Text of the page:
Songs for Latin lovers find a new audience

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The Independent Online
IT WAS not quite on the scale of 1964, when 15,000 screaming fans greeted the Beatles at New York's Kennedy airport. But adolescent girls did bring one of London's main shopping streets to a standstill yesterday as they fought for a glimpse of Puerto Rican singer Ricky Martin.

Martin, 27, who cruised down Oxford Street in a red vintage Chevrolet Corvette before signing autographs at a record store, is the latest teenage pop sensation. He is also at the forefront of an explosion of interest this summer in Latin American music and rhythms.

Thanks to the popularity of artists like Martin, fellow Puerto Rican singer Jennifer Lopez, 28, Spanish flamenco star Joaquin Cortes and Cuban band The Mavericks, Latin music has moved into the mainstream. In America, the two biggest singles of the year are Martin's "Living La Vida Loca" and Lopez's "If You Had My Love".

Here, "Living La Vida Loca" went straight to the top of the charts last Sunday, an astonishing feat for a man who was virtually unknown in Britain until a couple of months ago.

Yesterday, police sealed off Oxford Street as 3,000 fans, some of whom had camped out all night, awaited Martin's motorcade. Dancers in tight trousers gyrated on podiums and "Living La Vida Loca" belted out of speakers outside the Virgin Megastore.

Following in the footsteps of singers like Cuban-born Gloria Estefan, Martin, Lopez and the rest of the new wave of Latinos have popularised and Anglicized the music of their roots.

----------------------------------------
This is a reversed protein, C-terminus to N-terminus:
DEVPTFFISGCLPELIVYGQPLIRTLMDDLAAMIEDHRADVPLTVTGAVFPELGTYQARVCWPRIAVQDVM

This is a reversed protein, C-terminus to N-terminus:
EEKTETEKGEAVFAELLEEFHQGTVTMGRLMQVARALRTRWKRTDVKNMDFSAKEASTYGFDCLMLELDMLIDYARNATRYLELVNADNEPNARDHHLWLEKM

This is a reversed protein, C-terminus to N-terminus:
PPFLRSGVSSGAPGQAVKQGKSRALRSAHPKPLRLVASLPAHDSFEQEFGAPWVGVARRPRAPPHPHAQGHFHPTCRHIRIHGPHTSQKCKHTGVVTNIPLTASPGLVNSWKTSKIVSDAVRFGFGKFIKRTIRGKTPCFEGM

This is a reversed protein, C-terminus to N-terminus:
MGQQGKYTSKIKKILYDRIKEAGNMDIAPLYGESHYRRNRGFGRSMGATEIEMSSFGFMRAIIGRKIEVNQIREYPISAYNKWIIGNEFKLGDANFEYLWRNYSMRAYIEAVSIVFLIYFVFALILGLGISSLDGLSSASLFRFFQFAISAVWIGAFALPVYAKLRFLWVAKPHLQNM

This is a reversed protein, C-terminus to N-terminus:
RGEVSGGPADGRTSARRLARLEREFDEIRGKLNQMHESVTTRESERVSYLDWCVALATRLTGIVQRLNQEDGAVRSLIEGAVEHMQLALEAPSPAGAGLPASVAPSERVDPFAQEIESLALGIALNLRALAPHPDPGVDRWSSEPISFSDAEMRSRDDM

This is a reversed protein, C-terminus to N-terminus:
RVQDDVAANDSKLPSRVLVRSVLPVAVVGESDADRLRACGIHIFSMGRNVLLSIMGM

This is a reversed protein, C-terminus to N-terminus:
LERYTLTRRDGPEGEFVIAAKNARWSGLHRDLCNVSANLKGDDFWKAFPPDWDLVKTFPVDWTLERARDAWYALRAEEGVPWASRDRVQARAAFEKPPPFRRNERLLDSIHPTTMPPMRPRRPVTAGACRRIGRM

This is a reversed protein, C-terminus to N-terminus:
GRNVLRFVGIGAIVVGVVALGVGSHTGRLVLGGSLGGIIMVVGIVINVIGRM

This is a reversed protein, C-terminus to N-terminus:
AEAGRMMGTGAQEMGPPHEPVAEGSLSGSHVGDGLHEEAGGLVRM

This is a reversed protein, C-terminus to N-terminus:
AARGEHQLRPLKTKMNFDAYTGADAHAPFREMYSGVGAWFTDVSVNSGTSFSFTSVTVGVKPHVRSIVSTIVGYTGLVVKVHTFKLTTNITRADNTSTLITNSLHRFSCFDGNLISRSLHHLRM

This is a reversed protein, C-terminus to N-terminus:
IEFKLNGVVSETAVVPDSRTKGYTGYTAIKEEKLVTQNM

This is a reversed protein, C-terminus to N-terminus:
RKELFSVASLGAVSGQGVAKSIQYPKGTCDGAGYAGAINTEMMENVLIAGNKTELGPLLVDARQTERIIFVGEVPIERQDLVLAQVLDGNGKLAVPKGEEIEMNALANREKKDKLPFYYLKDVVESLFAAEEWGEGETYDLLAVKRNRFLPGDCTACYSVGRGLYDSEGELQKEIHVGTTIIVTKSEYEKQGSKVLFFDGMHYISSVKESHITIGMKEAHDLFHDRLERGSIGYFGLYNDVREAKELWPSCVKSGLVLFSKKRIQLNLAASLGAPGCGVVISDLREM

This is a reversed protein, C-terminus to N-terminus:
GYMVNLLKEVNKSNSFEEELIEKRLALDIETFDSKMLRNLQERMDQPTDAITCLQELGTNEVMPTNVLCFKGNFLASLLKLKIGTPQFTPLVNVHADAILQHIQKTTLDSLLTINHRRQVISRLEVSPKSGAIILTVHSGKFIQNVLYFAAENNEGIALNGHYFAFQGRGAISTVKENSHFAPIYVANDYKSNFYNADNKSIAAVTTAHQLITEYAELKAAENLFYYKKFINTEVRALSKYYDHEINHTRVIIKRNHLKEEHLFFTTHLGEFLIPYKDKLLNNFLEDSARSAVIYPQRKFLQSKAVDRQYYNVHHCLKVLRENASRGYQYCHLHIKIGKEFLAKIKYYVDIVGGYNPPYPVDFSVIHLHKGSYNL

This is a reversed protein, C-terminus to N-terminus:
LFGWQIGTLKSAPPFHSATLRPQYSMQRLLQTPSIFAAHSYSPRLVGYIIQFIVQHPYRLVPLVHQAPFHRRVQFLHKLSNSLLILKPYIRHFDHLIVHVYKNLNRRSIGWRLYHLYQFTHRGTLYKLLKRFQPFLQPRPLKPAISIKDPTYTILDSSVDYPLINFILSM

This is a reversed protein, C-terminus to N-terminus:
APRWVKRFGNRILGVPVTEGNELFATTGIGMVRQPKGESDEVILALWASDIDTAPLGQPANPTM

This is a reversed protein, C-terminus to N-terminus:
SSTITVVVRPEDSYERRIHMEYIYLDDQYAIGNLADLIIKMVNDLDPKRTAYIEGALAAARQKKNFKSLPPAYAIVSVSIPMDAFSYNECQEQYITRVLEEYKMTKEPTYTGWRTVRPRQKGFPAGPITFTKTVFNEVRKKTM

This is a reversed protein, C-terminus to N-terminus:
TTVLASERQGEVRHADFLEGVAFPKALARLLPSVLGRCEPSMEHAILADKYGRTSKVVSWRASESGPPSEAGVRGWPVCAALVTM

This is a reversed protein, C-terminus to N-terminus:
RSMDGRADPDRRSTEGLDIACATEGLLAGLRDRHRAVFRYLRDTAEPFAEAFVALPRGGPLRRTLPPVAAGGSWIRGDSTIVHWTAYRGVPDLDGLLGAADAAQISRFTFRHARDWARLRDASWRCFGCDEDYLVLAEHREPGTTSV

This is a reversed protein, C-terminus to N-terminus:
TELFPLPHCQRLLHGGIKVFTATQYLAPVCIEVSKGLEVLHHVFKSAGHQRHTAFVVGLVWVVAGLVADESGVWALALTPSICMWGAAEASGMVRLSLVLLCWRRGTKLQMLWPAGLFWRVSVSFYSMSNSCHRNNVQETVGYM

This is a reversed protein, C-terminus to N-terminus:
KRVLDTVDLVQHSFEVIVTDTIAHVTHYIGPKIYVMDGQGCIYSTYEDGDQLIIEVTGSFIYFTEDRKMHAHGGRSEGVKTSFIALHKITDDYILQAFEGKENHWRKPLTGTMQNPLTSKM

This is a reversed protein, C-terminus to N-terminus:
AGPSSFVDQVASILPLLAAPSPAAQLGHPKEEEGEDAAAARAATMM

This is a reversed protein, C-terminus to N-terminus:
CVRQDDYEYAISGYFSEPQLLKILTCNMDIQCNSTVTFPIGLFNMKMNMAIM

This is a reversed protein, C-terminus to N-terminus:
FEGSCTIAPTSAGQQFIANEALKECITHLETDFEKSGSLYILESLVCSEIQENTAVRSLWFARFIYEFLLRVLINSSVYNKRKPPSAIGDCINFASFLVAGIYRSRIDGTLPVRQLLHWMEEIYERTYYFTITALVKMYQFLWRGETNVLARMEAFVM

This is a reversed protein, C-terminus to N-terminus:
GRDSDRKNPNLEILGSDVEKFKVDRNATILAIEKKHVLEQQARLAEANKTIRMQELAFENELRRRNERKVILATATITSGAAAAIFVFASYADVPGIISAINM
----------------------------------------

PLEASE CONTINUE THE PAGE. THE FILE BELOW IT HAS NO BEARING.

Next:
They have also succeeded in making hip a music once ridiculed for its associations with chest hair, gold medallions and rampant machismo.

There was no greater exponent in decades past of those questionable characteristics than Spaniard Julio Iglesias, who once boasted that he had slept with 3,000 women in 71 countries.

Now, to the delight of many the crooner's son, Julio Iglesias Jnr, is forging a link between old and new.

Iglesias Jnr, 24, whose female teachers used to give him items of underwear to take home to his father, is a best-selling recording artist in his own right.

His forthcoming album, Under My Eyes, is described as an amalgam of soul, pop and gospel. While his looks are classic sultry Latin, he told a recent interviewer: "I make love in English."

A pretty face is also part of Martin's appeal, although some have remarked unkindly on the acne scars airbrushed out of his photographs.

Martin, who has sold 15 million albums in America and resides in a palatial villa in Miami, can probably afford to ignore such barbs. Certainly, he does not lack self-confidence. He recently declared himself to be "an ambassador for my culture, for my music and for humanity".

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